A general kinetic and mass transfer model to simulate the growth of baker’s yeast in bio-reactors
The production of baker’s yeast involves the multi-stage propagation of the selected yeast strain on molasses as the carbon source.
In the production of baker’s yeast in fed-batch fermentation, the effects of variables such as pH and temperature are known, and their set points can be chosen. On the other hand, the most critical variable, the flow rate for molasses addition is not defined and the demand for molasses will change during the fermentation processes. Optimal variation of the molasses flow can bee foreseen from an adequate simulation model.Bearing in mind that yeast metabolism is strongly affected by culture conditions, this technological approach was designed to maximize yeast yields.
Accurate kinetic modeling of the growth behaviour of S. cerevisiae requires detailed knowledge of intracellular control mechanisms. Monod’s classical model is clearly not sufficient to predict, for example, the diauxic growth pattern. As a general rule, all the unstructured models are too simplistic to predict these dynamics accurately, as they do not consider the intracellular regulatory mechanisms. As you can imagine, it would be a laborious task to model all individual enzymatic steps using detailed metabolic model A simplification of this problem has been furnished by Rhamkrishna et al, who working from the cybernetic viewpoint have developed a general modeling framework (The Cybernetic Model)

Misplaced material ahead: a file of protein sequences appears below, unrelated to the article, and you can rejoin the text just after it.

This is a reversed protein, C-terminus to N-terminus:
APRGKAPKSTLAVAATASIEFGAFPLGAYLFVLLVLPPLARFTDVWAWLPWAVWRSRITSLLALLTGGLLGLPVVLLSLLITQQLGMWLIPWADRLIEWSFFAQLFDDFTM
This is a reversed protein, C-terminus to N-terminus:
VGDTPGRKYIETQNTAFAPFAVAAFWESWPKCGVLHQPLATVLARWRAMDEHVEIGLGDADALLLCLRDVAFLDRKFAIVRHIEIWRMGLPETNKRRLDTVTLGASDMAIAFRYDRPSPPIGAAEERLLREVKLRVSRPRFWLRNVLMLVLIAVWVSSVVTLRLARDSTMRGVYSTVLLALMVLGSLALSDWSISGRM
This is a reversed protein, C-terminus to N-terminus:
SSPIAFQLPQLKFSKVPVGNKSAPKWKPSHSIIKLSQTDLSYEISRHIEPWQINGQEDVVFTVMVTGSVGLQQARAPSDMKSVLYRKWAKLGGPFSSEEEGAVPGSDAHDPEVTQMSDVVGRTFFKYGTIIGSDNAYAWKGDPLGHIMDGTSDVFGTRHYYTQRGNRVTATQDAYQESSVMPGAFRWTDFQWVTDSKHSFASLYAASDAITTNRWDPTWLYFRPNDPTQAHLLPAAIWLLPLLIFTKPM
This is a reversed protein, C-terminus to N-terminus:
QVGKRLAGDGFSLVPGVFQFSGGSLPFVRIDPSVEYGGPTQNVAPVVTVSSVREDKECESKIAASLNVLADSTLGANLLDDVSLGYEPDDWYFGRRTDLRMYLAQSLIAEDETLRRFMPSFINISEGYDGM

This model was used to simulate the experimental data obtained by von Meyenburg in batch growth on glucose.
The same model has been tested on a well-mixed fed-batch run performed by Wang et al.
The cybernetic model has been also used to simulate a biomass production run performed by Oura in a continuous reactor fed with a synthetic medium containing glucose.
Since the described model shows high potentiality in the simulation of regulatory processes of yeast, this approach was used to simulate bio-mass growth in an industrial bio-reactor.
In conclusion, starting form batch and fed-batch laboratory data, it is possible to scale-up and to optimize the management of the industrial bioreactor for a given type of yeast strain and substrate.
Industrial & Engineering Chemistry Research (2003), 42(21), 5109-5116.
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 Chemical Engineering Journal (2001), 82(1-3), 347-354.